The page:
I fixed these file convention problems of the first version.
Now you should be able to import pdb files from databases like PDB (http://www.rcsb.org) properly.
Please try it out and report bugs!
For those who didn’t read the first thread:
It’s more a wizard than a conversion tool as the pdb-files only provides atom types and positions and connectivity tables. The script builds balls of different sizes for any atom with materials linked to the atom types. When chosen the atoms are connected by sticks with rounded ends.
Thanks for the update, the previous one didn’t work for me at all. This works here in Blender 242a, Python 2.3, SuSE Linux 9.2. Whatever code in this is responsible for it being backward compatible with Python 2.3, please don’t change this
Now I have a highly flexible way of working with PDB models in addition to exporting RIB’s from VMD, and POVRay variants like POVChem, Grasp4POV, POVscript, and PyMOL and Jmol.
Hello, thanks for your script. It imports pdbs from CORINA (http://www.molecular-networks.com/online_demos/corina_demo.html ) with the right positions but it appears it can only recognize one atom type. Is this a problem with the pdbs? I’m using Blender 2.42a. Regards, rwst
P.S. I just see the pdbs work if you remove and everything after ’ 0.00 0.00’ in the ATOM lines. Thanks anyway!
I remember years ago having to parse the PDB file format for an online Shockwave 3D viewer ( interactive ) - as the file only stores positiions, it was challenging figuring out how to recreate structures such as bonds etc from them optimally - also, some of the PDB files stored huge amounts of data.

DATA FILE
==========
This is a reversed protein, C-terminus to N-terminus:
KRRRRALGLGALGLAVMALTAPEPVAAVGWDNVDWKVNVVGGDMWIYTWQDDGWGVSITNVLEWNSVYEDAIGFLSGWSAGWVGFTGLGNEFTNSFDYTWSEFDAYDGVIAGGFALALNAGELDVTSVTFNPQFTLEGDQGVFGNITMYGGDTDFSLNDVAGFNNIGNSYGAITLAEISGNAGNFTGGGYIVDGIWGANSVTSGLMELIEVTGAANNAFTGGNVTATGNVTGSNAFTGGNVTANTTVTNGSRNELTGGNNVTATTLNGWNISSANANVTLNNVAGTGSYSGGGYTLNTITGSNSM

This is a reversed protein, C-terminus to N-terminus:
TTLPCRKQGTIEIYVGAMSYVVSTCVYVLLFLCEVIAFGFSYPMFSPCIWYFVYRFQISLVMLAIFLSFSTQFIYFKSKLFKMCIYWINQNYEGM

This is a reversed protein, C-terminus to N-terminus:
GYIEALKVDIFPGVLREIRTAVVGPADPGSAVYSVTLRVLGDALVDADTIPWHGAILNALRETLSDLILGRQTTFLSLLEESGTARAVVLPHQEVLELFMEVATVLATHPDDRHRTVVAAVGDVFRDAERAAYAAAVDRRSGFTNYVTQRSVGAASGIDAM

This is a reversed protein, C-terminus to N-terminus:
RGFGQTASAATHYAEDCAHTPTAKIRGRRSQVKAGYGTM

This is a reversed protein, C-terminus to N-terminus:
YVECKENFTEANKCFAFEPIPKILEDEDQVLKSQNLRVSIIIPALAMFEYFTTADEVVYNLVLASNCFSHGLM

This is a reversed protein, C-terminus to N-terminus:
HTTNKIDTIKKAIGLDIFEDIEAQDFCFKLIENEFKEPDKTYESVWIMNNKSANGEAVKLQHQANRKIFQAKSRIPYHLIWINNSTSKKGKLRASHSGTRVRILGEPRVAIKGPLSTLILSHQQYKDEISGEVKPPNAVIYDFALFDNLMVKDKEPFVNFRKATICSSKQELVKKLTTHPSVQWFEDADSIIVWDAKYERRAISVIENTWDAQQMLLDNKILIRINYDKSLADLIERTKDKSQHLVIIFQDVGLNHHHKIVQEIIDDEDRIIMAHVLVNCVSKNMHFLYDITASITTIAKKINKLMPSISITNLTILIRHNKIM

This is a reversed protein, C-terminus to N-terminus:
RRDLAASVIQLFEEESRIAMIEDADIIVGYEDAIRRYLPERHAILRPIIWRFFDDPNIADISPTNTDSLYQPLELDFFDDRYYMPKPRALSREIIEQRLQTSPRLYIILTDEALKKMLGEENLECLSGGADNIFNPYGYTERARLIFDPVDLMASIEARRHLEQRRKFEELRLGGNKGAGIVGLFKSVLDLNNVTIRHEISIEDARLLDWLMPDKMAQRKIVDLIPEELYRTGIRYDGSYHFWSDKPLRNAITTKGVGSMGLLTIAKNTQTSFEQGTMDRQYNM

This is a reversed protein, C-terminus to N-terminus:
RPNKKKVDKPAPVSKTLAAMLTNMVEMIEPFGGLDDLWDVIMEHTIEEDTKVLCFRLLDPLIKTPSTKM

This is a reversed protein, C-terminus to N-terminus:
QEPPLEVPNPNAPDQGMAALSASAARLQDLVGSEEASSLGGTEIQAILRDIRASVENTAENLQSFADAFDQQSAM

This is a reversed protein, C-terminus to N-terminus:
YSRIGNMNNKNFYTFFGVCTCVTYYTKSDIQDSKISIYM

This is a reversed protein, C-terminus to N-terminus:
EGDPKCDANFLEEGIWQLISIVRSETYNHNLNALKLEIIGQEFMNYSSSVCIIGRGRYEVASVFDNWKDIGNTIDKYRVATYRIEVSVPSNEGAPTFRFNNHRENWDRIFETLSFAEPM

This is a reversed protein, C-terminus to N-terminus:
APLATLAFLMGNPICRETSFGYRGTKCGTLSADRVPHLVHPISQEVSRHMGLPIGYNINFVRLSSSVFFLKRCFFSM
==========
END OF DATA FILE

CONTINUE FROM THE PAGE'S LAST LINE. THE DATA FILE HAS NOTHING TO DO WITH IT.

You can specify PDB ids and load them directly - they will stream from the main server ( you’ll probably get a security alert, as it tries to load the data from a different server, the main one in the US ).
Keep up the great work with the Blender plugin - I’m sure we’ll see some great renders of molecules with lots of fancy rendering features ( AO, NPR etc )
for a very fast way to build a structure in blender i use a small script which makes a vertex for each ATOM entry in a pdb file. This takes about 1 second for a file with 7000 atoms.
After that i add a sphere as child to that mesh and use DupliVert to display it at each vertex. The advantage is that you still have control over the appearance of balls after creation.
For anyone who has problems with some pdb files, Babel or OpenBabel solves a lot of them. http://openbabel.sourceforge.net/wiki/Guides
Thanks for your comments and bug reports!
I will try to improve pdb2blend according all of your suggestions and to eliminate the reported bugs!
I was thinking about this strategy too - especially for big structures.
Not yet. It should be possible to build such surfaces from structures in blender. However if the programs you use store those surfaces in special file formats it should be possible to extract the information one needs too build up a surface in blender.
Whats about starting your script with building vertices for ATOMs and edges for CONECTs. And in a 2nd run you assign Meshes to these.